Semiconductor giant Intel Corp has introduced its latest processor tailored for deep-learning applications in artificial intelligence (AI) to mainland China.
During a press conference held in Beijing, Intel executives showcased the Gaudi2 processor, positioning it as Intel's alternative to Nvidia's A100 GPU, which is widely utilized for AI system training. Notably, the Gaudi2 processor is not subject to export restrictions imposed by the United States.
This advanced processor has the capability to enhance the speed of AI training and inference tasks. Major Chinese AI server companies, including Inspur, New H3C, and xFusion, are anticipated to launch server products incorporating the Gaudi 2 processor.
Intel is planning to develop a tailored version of the AI processor specifically for the Chinese market, aiming to comply with regulatory requirements. Chen Baoli, the Vice President of Intel Data Center and AI Group and General Manager of China, highlighted that alongside the introduction of Gaudi 2 in China, Intel has also enhanced the software-level iterative computing capability to address the growing demand for large language models (LLMs).
Intel's recent initiative to bring its latest processor to mainland China, a market that accounted for 27% of its total 2022 revenue according to its latest annual report, highlights the ongoing significance of the Chinese market for US semiconductor technology providers. This move signifies that despite export controls imposed by Washington, US companies recognize the immense value and potential of the mainland market and remain committed to serving its needs.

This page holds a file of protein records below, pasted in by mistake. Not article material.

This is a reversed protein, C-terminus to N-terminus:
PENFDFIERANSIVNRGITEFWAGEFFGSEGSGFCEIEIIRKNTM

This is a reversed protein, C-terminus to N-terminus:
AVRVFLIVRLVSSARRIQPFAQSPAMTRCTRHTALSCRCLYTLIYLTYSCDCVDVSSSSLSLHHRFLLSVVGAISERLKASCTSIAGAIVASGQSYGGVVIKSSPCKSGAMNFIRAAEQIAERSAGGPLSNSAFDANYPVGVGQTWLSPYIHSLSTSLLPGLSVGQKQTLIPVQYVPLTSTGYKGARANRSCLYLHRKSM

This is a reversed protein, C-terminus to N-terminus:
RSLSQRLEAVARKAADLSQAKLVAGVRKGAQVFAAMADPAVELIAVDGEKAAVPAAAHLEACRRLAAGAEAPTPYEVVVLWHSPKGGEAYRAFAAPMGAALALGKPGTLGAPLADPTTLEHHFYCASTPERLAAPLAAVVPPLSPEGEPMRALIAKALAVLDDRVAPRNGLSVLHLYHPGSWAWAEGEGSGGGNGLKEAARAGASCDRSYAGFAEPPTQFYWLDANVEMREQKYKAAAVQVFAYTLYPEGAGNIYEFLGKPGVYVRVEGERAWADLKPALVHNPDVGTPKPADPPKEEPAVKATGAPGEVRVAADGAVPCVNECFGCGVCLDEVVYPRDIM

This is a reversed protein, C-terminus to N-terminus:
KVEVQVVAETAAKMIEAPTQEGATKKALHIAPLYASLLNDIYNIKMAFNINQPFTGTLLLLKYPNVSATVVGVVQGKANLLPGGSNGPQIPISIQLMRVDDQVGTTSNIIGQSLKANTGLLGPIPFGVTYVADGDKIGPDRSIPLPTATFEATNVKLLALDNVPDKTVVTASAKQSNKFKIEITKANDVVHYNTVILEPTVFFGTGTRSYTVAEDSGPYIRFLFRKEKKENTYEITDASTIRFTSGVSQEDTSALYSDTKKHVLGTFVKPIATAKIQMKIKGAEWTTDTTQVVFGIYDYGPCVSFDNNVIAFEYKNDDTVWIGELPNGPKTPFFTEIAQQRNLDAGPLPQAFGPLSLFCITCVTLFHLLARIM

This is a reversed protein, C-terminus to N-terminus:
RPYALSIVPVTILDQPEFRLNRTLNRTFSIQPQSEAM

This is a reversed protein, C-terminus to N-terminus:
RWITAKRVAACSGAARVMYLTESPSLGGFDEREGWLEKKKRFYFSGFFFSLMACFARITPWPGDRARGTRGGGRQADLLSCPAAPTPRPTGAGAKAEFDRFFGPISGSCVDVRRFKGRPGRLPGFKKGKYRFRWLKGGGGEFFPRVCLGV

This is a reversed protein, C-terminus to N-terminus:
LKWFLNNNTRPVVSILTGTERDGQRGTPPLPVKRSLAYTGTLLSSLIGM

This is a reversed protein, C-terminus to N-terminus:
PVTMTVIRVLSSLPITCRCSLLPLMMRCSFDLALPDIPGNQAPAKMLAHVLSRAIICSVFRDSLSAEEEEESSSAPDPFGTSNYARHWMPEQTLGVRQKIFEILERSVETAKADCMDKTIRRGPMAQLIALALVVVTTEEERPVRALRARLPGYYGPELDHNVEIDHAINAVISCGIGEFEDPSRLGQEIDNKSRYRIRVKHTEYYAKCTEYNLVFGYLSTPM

Earlier this year, Nvidia made similar efforts to introduce modified versions of its flagship A100 and H100 GPUs in China. This move aimed to adhere to US restrictions while ensuring uninterrupted supply lines for customers in mainland China. This development has been driven by the flourishing AI development projects in China, which have resulted in the creation of services similar to OpenAI's ChatGPT.
In August, 2022, the US Department of Commerce imposed a ban on the sale of certain advanced chips to China, affecting companies like Nvidia and Advanced Micro Devices (AMD). Specifically, Nvidia was directed to halt the sale of its A100 and H100 GPUs to China, while AMD faced restrictions on exporting its MI250 chips to the mainland. These measures were implemented as part of trade regulations concerning advanced technologies.